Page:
Punch Drunk Love (Paul Thomas Anderson, 2002)

Punch Drunk Love
So this is a strange one. I can’t say I’m familiar with Sandler’s work, it never really appealing to me, a few moments of “Little Nicky” really putting me off, but BBC critic Mark Kermode always points to this as proof that he can make good films, so I gave it a try.

It opens as Barry Egan (Sandler), a self-employed salesman sees a car crash and a harmonium abandoned at the end of the lane of his wholesale outlet. Picking up and bringing back the harmonium, which features throughout the film but without any clear reason, Barry returns to his office where he is hectored (mostly by phone) by his sisters about attending a party. Barry is bullied by his sisters, one of whom is trying to set him up with a date, Lena (Emily Watson). Barry, and we, actually see this prospective date early in the film, as she leaves her car outside his work and asks him to look out for it – she’s basically checking him out.

We also see Barry checking an airmiles promotion on a range of ‘healthy choice’ foods, which Barry realises actually mean that the products are worth much less than the offer and, if he is canny, means he can effectively travel for free. He searches out the most cost-effective product to buy – and then buys stacks of the stuff, enough for a flight to Hawaii.

At the party later, his sisters relentlessly pick on Barry until he flips out and destroys a window – something he’s done before. Lonely and frustrated after the party, he calls a phone sex line but not for sexual gratification, just for a friendly voice to talk to. Unfortunately for Barry, this is a scam, the woman he’s talking to taking enough personal and financial information to think they can blackmail him.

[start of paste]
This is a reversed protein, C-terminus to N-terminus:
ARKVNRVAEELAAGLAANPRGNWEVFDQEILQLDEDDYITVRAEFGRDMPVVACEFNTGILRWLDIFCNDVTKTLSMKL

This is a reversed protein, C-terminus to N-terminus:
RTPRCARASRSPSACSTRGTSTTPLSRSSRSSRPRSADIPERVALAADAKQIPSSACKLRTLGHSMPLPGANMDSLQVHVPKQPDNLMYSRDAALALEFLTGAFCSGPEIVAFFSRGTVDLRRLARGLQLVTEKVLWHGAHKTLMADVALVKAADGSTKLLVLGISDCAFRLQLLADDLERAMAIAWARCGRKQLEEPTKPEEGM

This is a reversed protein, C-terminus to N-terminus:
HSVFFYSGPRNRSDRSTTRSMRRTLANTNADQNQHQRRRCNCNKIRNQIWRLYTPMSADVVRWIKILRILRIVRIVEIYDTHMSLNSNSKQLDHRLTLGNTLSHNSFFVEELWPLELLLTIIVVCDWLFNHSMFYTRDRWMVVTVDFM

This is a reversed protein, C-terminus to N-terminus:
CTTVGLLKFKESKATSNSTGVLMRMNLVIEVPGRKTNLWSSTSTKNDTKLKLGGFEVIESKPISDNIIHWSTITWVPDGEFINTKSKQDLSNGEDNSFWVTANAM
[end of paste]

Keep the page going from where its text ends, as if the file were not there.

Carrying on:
Surprisingly, Barry does manage to strike up a connection with Lena but the phone sex blackmailers, led by an oddball Philip Seymour Hoffman, threaten to make life difficult, and even dangerous, for Barry and he has to balance his pursuit of Lena with this threat to his health, livelihood and good name.

This is an enjoyable film, for sure, and certainly not ‘just another rom-com’, though I’m a little concerned that I am starting to notice the unthinking sexism in so many of these movies that isn’t intentional or malicious but is nonetheless distracting. Just as in the last rom-com I watched, Adventureland, the female lead must be ‘rescued’, in a sense, by the male. Here, in addition, the hero is so odd, and occasionally so violent, that although we see he’s a nice guy, it’s hard to believe that she sees enough to realistically make that judgement and you’d have to wonder whether, in real life, she’d actually be safe with him.

Still, it’s not real life and maybe I need to go easier on the rom-coms for a while.

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